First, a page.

Abstract: In our globalized world, societies are progressively more politically active and diverse in demographic characteristics and religious practices. Sociology of Religion is challenged by these realities even as we study politics, religion and their interrelated impact in a variety of cultural situations. A fundamental question is whether research has provided systematic knowledge on humans’ socio-religious practices that is sufficiently accurate and culturally grounded to equal ‘baseline data’ for further predictive investigations. We need culturally reflective comprehensions about religion, spirituality, and socio-political issues, including their interrelatedness, to ensure the integrity of our data findings for guiding human society to more inclusive and productive goals. This is a RC-22 proposal for a thematic session on topics related to politics, religion, spirituality and cross-cultural research. The session wishes papers that share research experiences and findings from reflective studies of religion in cultures not their own. The session is open for papers but core presentations will be from work of three investigators who study organic, Africa-inspired religious traditions in Cuba’s eastern region. The three persons have agreed to present papers on: “The Political Life of Spirits: Palo Monte/Mayombe in Oriente, Cuba,” “Organic Religious Production & Shifting Political Landscapes: Cuba” and “Swearing Oaths and Prophesying Ruin: Plácido as a Prophet of the African Diaspora.” I propose to Chair the session and can present a paper if that will complete a panel. It also is possible that there could be a sufficient number of paper proposals to equal two or more panels. I am open.

3) Social Theory and Religion 2

Convener(s):
Titus HJELM, University College London, t.hjelm@ucl.ac.uk
James V. SPICKARD,(RC22 Member) University of Redlands, jim_spickard@redlands.edu

Abstract: The aim of this session is to stimulate the debate about theoretical ideas that have a bearing on sociological research on religion. Contributions are welcome from researchers applying both familiar and less familiar traditions of social theory to the study of religion.

Early CFP: Association for the Sociology of Religion Annual Meeting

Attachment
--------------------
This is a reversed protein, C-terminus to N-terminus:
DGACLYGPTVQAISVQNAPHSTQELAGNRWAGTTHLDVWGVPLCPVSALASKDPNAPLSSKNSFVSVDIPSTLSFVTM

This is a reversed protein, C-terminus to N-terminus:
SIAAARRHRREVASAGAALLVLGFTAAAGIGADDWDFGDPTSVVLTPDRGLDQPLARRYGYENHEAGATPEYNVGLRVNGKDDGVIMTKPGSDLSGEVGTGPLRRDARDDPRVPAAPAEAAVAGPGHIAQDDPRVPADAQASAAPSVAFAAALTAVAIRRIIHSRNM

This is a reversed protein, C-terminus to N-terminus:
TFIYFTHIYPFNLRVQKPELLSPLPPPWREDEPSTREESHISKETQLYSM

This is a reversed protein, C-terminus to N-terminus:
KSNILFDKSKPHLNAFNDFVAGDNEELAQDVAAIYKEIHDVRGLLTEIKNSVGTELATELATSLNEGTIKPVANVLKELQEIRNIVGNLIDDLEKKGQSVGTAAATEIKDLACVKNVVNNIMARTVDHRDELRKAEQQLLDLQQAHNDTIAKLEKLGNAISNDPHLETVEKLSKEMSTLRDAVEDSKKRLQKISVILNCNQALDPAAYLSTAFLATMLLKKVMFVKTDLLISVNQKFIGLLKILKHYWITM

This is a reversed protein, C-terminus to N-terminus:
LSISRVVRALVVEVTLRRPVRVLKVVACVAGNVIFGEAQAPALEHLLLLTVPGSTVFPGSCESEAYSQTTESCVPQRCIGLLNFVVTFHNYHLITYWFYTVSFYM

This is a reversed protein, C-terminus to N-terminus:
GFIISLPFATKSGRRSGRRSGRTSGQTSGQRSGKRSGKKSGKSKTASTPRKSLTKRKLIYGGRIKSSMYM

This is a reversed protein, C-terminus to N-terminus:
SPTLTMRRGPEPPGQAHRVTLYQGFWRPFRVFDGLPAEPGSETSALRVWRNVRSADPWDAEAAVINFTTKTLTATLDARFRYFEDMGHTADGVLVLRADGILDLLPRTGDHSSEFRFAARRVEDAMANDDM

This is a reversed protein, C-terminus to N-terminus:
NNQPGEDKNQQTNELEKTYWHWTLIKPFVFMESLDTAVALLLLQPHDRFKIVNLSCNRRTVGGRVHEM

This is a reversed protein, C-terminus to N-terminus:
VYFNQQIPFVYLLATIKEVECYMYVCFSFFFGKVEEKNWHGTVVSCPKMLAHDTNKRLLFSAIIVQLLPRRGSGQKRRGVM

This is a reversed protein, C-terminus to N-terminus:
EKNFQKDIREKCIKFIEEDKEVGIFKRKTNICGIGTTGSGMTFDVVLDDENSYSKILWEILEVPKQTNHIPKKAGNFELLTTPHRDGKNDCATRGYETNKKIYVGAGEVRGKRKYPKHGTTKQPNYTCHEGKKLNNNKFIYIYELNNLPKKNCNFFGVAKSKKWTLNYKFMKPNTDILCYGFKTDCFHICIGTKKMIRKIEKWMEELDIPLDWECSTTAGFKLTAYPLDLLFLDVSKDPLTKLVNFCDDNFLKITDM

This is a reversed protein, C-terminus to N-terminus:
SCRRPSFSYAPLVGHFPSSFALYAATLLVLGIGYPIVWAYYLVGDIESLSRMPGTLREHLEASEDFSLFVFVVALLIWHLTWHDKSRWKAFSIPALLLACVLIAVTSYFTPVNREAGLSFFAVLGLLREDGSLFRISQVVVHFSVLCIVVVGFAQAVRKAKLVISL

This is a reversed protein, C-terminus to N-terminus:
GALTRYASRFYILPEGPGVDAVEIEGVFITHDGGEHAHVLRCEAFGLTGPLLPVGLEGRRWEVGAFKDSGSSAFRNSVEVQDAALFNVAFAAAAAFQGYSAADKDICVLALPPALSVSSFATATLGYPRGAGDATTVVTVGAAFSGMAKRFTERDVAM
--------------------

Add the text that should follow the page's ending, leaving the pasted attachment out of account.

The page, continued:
Our Program Committee is hard at work planning for our 2019 meeting in New York, “Engaging Religion in a Contested Age.” You can look forward to two engaging joint ASA/ASR sessions, an insightful Presidential Address by our President, Paula D. Nesbitt, a thought-provoking Furfey Lecture, and plenty of socializing opportunities during our three evening receptions. In fact, our welcome reception on August 11 will be a joint reception with the ASA Religion Section.

Our meeting will be held at the Park Central New York Hotel located at 870 Seventh St., just a few steps from the ASA hotel. Stay turned for hotel reservation information so you can get the discounted ASR price on a room. Rooms with king beds will be $185/night, and rooms with two double beds will be $205/night.

INTERESTED IN SUBMITTING A COMPLETED SESSION PROPOSAL OR PAPER ABSTRACT?

Complete session proposals are due by March 31, and paper abstracts are due by April 30. All submissions will be accepted through the Member Portal on the ASR website. Stay tuned for additional information regarding when the submission process opens. If you have any questions about the program content of our meeting, please contact our 2019 Program Chair, Holly Folk, at holly.folk@wwu.edu.

FINANCIAL ASSISTANCE TO PARTICIPATE IN THE ANNUAL MEETING IS AVAILABLE

Please visit the Grants & Awards page on the ASR website for information on the Gallagher Travel Grants along with other grant and award opportunities.

www.sociologyofreligion.com

Call for Papers: International Society for the Sociology of Religion conference

The next conference of the International Society for the Sociology of Religion (ISSR) will take place in Barcelona, 9-12 July, 2019.  The conference theme is: “The Politics of Religion and Spirituality”.

The deadline for paper submissions is the 16th December 2018.  Please submit your titles and abstracts at:  https://www.sisr-issr.org/en/conferences/call-for-papers

Practical information on the conference location, transports, accommodation etc. from the Local Committee can be found here: https://www.sisr-issr.org/en/conferences/conference-2019

See you in Barcelona !
Jörg Stolz, Véronique Altglas, Olivier Servais, Inger Furseth
Executive Committee ISSR

CFP: The Faith Lives of Women and Girls:

Conference: “The Faith Lives of Women and Girls: Identities, Experiences, Practices, and Beliefs

26- 27 March 2019
Queen’s Foundation, Birmingham

KEYNOTE SPEAKERS

  • Dr Sariya Cheruvallil-Contractor,  Centre for Trust, Peace, and Social Relations, Coventry University
  • Prof. Chia Longman, Director of the Centre for Research on Culture and Gender, University of Gent
  • Dr Yafa Shanneik, University of Birmingham
  • Prof. Nicola Slee, Queen’s Foundation (Birmingham) and Vrije Universiteit, Amsterdam

This two day conference explores the diverse faith lives, identities, experiences, practices, and beliefs of self-identifying girls and women, in their individual, community, and institutional contexts. The conference welcomes

  • postgraduate
  • early-career
  • academic researchers
  • grassroots practitioners

The conference examines gender and feminism in religions, spiritualities, and theologies. The event is grounded in qualitative and quantitative approaches and also addresses the methodological questions that arise when researchers consider contemporary female faith.

We welcome 200 – 300 word abstracts for 20 minute papers from a range of disciplines and religious and spiritual traditions, and emerging themes in non-religion. We are very open to broad range of topics and issues. Alternative formats, panel proposals, and posters are also encouraged.

The conference is committed to ensuring an inclusive environment for discussion and the dissemination of work.

Please submit your abstract as a word document and include your name, affiliation, title of paper, and email address, and send to both the following email addresses:

Deadline for submission: *14 December 2018*